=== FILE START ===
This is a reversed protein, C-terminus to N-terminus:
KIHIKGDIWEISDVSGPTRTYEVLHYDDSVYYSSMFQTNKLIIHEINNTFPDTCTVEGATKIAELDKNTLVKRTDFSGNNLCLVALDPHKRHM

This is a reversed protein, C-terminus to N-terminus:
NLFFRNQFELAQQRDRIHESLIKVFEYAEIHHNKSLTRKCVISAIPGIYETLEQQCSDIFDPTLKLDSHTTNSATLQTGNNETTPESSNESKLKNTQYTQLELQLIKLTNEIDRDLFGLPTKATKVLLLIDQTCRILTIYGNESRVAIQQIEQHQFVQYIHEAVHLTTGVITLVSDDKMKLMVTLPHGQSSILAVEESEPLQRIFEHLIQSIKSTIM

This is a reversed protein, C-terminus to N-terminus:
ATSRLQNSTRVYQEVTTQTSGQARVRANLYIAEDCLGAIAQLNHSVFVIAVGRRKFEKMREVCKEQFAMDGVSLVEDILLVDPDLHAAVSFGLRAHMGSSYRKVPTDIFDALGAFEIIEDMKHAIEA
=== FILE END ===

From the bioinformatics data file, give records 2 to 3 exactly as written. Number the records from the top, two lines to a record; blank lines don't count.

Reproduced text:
This is a reversed protein, C-terminus to N-terminus:
NLFFRNQFELAQQRDRIHESLIKVFEYAEIHHNKSLTRKCVISAIPGIYETLEQQCSDIFDPTLKLDSHTTNSATLQTGNNETTPESSNESKLKNTQYTQLELQLIKLTNEIDRDLFGLPTKATKVLLLIDQTCRILTIYGNESRVAIQQIEQHQFVQYIHEAVHLTTGVITLVSDDKMKLMVTLPHGQSSILAVEESEPLQRIFEHLIQSIKSTIM

This is a reversed protein, C-terminus to N-terminus:
ATSRLQNSTRVYQEVTTQTSGQARVRANLYIAEDCLGAIAQLNHSVFVIAVGRRKFEKMREVCKEQFAMDGVSLVEDILLVDPDLHAAVSFGLRAHMGSSYRKVPTDIFDALGAFEIIEDMKHAIEA